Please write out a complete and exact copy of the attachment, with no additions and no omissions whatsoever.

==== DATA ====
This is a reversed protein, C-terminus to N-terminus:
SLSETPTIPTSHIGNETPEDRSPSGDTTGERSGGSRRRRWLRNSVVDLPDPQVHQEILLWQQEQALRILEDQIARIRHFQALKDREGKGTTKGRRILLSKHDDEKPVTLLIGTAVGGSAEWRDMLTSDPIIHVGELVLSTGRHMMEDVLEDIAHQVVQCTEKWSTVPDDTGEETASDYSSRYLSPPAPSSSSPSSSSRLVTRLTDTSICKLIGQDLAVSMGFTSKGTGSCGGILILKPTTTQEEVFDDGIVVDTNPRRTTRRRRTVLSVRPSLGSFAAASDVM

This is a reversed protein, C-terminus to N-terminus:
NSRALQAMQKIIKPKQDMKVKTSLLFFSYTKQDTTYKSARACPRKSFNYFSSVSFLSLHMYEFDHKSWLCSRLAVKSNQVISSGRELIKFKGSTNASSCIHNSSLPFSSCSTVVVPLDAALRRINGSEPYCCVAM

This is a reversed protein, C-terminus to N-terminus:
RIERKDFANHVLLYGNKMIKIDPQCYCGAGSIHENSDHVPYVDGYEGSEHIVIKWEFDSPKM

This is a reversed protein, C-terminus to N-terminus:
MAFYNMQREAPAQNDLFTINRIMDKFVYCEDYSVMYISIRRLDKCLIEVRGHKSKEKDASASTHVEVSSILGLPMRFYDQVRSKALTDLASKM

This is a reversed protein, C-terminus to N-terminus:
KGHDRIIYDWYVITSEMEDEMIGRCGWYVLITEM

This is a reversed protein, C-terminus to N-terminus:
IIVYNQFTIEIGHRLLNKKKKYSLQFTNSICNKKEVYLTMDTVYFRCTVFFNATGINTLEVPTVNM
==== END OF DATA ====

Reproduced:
This is a reversed protein, C-terminus to N-terminus:
SLSETPTIPTSHIGNETPEDRSPSGDTTGERSGGSRRRRWLRNSVVDLPDPQVHQEILLWQQEQALRILEDQIARIRHFQALKDREGKGTTKGRRILLSKHDDEKPVTLLIGTAVGGSAEWRDMLTSDPIIHVGELVLSTGRHMMEDVLEDIAHQVVQCTEKWSTVPDDTGEETASDYSSRYLSPPAPSSSSPSSSSRLVTRLTDTSICKLIGQDLAVSMGFTSKGTGSCGGILILKPTTTQEEVFDDGIVVDTNPRRTTRRRRTVLSVRPSLGSFAAASDVM

This is a reversed protein, C-terminus to N-terminus:
NSRALQAMQKIIKPKQDMKVKTSLLFFSYTKQDTTYKSARACPRKSFNYFSSVSFLSLHMYEFDHKSWLCSRLAVKSNQVISSGRELIKFKGSTNASSCIHNSSLPFSSCSTVVVPLDAALRRINGSEPYCCVAM

This is a reversed protein, C-terminus to N-terminus:
RIERKDFANHVLLYGNKMIKIDPQCYCGAGSIHENSDHVPYVDGYEGSEHIVIKWEFDSPKM

This is a reversed protein, C-terminus to N-terminus:
MAFYNMQREAPAQNDLFTINRIMDKFVYCEDYSVMYISIRRLDKCLIEVRGHKSKEKDASASTHVEVSSILGLPMRFYDQVRSKALTDLASKM

This is a reversed protein, C-terminus to N-terminus:
KGHDRIIYDWYVITSEMEDEMIGRCGWYVLITEM

This is a reversed protein, C-terminus to N-terminus:
IIVYNQFTIEIGHRLLNKKKKYSLQFTNSICNKKEVYLTMDTVYFRCTVFFNATGINTLEVPTVNM